The process of urbanisation includes more than the construction of new buildings and the settlement of people in an area – growing towns also need new infrastructure that needs to provide additional services in greater volume and quality than before.

The life and economy of a town can come to depend on how quickly goods and people can move through its streets. In the Himalayas, some of the earliest town settlements  during the colonial period relied on tourism and seasonal movements of people. Urbanisation and growth in the mountains over the past century have been driven by the changing demands and expectations of tourists, now increasingly domestic travellers looking to escape the heat of the plains during the school holidays and festive seasons.

Mussoorie and Nainital in Uttarakhand, India, are thriving examples of erstwhile colonial hill station towns that are increasingly popular with domestic Indian tourists during summer months. Old landmarks remain, but are increasingly built around and over, as the provision of electricity, water supply, improved transport and new houses make modern life possible.

Living in the mountains remains precarious, particularly as construction on steep slopes has been at the expense of trees that held the hillside together by preventing erosion. Loose soil, drainage problems, heavy rain and sub-standard building quality make the risk of landslip and housing collapse a lived reality for many inhabitants, especially the poorest, who occupy the most risky environments. In a seismically active zone like the Himalayas, the accompanying threat from earthquakes is ever present.

The popularity of these towns as tourist destinations place their resources and infrastructures under significant resource strain, with government departments and agencies unable to check unauthorised building activity and urban sprawl.

Rapid urbanisation that has affected settlements and life in the Himalayas over the past few decades.



Water Carriers, Mussoorie Estimated 1880 Photograph by Samuel Bourne Centre for South Asian Studies, Fullerton Collection

Motorbike Mechanic, Landour Bazaar 7th September, 2017 Photograph by Toby Smith

Himalaya Club, Mussoorie Estimated 1890 Unknown Studio Photographer Centre for South Asian Studies, Colonel Hume Collection

Hotel Himalayan Club, Mussoorie 21st May, 2017 Photograph by Toby Smith

Library and Bandstand, Mussoorie Estimated 1890 Photograph by Lilian Rust Centre for South Asian Studies, Canning Collection

Library and Bandstand, Mussoorie 22nd May, 2017 Photograph by Toby Smith

Mussoorie as a popular tourist destination was well documented from British colonial times, these images show the changes brought about by urbanisation, which include not only the construction of new buildings and roads, but faster and arguably more streamlined transport options that have changed the landscape and the pace of the town.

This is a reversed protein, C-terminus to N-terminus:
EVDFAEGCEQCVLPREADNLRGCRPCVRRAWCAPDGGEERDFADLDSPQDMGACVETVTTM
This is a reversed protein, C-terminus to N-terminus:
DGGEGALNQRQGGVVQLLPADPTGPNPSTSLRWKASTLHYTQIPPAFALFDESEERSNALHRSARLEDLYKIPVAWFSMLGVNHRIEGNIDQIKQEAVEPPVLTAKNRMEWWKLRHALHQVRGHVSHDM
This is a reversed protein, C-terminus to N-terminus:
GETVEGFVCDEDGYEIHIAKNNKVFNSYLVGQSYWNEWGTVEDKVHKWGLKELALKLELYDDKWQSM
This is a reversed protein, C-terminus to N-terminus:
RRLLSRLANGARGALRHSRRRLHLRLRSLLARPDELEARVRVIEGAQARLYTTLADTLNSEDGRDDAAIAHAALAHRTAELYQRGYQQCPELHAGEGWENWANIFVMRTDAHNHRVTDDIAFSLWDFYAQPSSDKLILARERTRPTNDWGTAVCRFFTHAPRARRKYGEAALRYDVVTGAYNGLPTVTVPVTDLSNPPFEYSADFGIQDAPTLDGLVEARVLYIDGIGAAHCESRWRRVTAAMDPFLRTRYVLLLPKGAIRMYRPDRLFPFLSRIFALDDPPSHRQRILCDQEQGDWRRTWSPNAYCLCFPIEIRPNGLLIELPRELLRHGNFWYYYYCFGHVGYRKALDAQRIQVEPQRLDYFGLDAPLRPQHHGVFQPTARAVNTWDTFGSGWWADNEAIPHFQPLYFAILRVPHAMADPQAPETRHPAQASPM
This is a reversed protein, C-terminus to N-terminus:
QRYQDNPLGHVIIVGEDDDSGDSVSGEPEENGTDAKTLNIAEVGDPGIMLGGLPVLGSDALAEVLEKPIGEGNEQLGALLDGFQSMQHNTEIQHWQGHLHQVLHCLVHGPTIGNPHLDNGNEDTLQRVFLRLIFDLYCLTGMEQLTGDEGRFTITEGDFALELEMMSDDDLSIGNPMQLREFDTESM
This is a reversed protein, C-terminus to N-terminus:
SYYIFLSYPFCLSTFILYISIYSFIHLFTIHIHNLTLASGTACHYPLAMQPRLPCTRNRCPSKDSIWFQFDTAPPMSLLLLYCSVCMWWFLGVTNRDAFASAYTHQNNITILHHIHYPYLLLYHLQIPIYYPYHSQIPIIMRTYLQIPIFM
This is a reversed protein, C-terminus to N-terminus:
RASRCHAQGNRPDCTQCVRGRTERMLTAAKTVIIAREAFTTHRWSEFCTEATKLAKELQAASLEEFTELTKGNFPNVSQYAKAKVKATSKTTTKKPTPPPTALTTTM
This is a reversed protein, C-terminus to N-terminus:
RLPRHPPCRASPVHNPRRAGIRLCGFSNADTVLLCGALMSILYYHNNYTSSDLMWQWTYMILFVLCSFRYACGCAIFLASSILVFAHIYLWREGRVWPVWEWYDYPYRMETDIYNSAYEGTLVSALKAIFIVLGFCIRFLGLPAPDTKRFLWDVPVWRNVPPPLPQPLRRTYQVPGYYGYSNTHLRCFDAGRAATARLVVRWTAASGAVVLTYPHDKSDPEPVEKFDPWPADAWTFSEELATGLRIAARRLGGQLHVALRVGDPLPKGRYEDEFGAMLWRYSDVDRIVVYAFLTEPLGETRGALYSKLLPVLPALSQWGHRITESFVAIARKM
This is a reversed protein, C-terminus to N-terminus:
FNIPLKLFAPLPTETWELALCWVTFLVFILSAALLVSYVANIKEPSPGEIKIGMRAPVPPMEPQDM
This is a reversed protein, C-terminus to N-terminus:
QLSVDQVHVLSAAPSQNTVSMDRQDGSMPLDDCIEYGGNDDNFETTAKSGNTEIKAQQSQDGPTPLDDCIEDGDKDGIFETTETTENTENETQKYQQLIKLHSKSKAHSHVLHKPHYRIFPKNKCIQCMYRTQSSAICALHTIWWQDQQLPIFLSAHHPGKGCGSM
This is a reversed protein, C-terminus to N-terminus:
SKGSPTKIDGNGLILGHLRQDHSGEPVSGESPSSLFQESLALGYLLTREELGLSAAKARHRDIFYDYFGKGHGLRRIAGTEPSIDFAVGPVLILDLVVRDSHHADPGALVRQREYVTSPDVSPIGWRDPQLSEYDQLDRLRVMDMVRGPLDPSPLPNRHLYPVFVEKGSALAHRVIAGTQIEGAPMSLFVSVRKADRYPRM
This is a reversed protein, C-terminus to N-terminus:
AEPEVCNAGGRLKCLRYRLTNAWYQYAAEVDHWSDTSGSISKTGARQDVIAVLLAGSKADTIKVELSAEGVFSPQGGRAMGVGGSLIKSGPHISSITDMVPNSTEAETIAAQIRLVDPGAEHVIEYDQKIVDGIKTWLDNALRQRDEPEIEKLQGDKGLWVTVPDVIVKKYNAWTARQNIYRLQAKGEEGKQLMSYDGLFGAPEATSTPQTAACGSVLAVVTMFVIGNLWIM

Over the past decade, Mussoorie has been growing at a rate of over 15%.  It currently sources its water from over 20 separate springs, but high season demand far outstrips supply capacity. The Government is currently considering alternatives, which include a new scheme to supply water pumped up the mountain via a multi-stage lift-scheme from the Yamuna River. Others suggest that improved capture and storage of precipitation in the Mussoorie ridge and a revival of the springs  and other surface water sources, might be a more viable, cheaper and more sustainable option.



September, 1880 - Photograph by Samuel Bourne - Cambridge University Library - PH-RCS-Y-03022-G

Estimated 1910 - Unknown Photographer - Cambridge University Library - PH-RCS-Y-03022-G

26th May, 2017 - Photograph by Toby Smith

In 1880, the built-up northern ridge around lake Naini collapsed after heavy rain, killing more than 150 people. The area beneath the landfall has been turned into ‘The Flats’ and is now used as a cricket and sports pitch. It is also home to the Town Hall and a mosque. As urban pressures have continued, the vulnerable hillside has gradually been built up for residential and tourist housing.

The risk of landslides in the Himalayas remains high, especially during the monsoon months, with many of the town’s poorest residents building homes on the most eroded and unstable slopes. The Himalayas have also experienced major earthquakes in recent years, which remain a significant risk to life and property in the region.



Shimla is the capital of Himachal Pradesh and home to over 200,000 people. During the colonial period, it served as the summer capital for the British Raj, and has remained a governmental, administrative and tourist centre in the post Independence period.

While its growth in recent decades has been steady, service provision within the town, as throughout rapidly urbanising India, has been ad hoc, with frequently informal household- or shopfront- level improvised solutions for the provisioning of water and electricity.

‘The Mall, near the Exchange’

Estimated  1915

Photography by Cotton and Morris

Cambridge University Library – PH-RCS-Y-03022-G

‘The Mall – Shimla’

26th May , 2017

Photograph by Toby Smith